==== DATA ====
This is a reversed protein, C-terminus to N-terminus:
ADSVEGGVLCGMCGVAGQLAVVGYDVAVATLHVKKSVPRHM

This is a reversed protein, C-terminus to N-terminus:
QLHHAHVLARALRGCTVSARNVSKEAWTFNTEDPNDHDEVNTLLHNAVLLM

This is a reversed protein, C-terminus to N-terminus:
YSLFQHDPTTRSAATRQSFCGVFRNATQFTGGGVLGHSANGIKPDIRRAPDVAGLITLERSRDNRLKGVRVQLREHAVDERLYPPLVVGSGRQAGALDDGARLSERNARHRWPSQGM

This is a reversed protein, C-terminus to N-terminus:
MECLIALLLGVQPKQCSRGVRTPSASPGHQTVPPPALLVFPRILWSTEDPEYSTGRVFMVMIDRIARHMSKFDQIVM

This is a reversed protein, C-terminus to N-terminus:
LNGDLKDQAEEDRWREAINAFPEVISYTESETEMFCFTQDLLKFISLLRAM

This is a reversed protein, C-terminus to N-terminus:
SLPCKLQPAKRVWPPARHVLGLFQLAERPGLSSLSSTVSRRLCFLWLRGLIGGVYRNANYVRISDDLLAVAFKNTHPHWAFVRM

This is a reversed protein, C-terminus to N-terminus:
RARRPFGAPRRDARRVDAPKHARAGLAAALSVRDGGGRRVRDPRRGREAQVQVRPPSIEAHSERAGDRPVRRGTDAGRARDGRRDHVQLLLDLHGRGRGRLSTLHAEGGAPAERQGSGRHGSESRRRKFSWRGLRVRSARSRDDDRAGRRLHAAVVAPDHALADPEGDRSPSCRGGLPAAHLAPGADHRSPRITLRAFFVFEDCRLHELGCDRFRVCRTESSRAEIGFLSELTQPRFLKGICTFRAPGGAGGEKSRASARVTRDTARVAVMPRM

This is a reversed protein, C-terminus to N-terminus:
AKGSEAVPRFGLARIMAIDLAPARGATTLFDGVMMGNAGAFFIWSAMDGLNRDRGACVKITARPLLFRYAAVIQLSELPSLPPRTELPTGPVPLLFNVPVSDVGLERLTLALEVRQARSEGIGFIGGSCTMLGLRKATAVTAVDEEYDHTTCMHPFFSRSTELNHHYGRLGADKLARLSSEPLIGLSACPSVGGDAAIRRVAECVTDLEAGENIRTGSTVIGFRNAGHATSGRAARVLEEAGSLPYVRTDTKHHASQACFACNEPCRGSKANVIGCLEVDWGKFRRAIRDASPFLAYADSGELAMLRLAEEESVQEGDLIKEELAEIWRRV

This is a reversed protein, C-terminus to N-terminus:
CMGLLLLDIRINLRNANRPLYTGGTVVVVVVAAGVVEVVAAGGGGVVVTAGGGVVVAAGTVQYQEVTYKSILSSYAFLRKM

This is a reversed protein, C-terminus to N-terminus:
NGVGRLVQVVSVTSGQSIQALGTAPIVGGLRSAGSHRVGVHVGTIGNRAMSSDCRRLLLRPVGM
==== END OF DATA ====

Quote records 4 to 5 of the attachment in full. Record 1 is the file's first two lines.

This is a reversed protein, C-terminus to N-terminus:
MECLIALLLGVQPKQCSRGVRTPSASPGHQTVPPPALLVFPRILWSTEDPEYSTGRVFMVMIDRIARHMSKFDQIVM

This is a reversed protein, C-terminus to N-terminus:
LNGDLKDQAEEDRWREAINAFPEVISYTESETEMFCFTQDLLKFISLLRAM